Covid-19; EU countries to reintroduce restrictions on US travelers

Brussels, the capital of Belgium has recommended EU members reintroduce restrictions on US travelers entering their countries. The recommendation came due to an increase in the number of Coronavirus cases in the latter.

Earlier this week, the European Union announced it was dropping the United States from its safe list, advising its 27 member states to reconsider allowing entry to nonessential US travelers. The US is now registering more than 1,000 new cases per day, the highest level since March.

While the decision sounds like an entry ban for all Americans, it doesn’t necessarily mean so. The decision is up to the member countries, they can decide whether they want to reinstate the entry ban on travel from the US or not. Italy, the Netherlands, and Sweden have become the first to impose new rules.

The US was first included in the safe list on June 18. The inclusion was followed by weeks of intensive lobbying from European officials who put pressure on their American counterparts to reciprocate and open up their doors for EU citizens.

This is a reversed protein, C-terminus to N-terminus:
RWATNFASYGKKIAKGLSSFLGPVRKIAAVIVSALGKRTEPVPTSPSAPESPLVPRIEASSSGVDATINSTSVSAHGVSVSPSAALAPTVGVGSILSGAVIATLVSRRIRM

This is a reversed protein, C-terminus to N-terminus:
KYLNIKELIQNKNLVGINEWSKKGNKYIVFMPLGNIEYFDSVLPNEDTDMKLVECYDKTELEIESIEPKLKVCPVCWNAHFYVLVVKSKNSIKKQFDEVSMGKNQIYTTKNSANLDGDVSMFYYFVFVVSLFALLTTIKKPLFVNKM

The White House stood firm and refused to allow entry, all the while vaccinated US tourists entered Europe to enjoy their summer holidays.

While travelers from these and other high-risk countries will be allowed entry if fully vaccinated, they must still quarantine for 10 days. And as of September 6, they must also produce a negative Covid test.

Despite the spread of the Delta variant across the world, a small group of countries remains on the EU’s safe list: Albania, Armenia, Australia, Azerbaijan, Bosnia and Herzegovina, Brunei, Canada, Japan, Jordan, New Zealand, Qatar, Moldova, Saudi Arabia, Serbia, Singapore, South Korea, Taiwan, and Ukraine. China is also included, although this is subject to reciprocity. The regions of Hong Kong and Macao are also green-listed.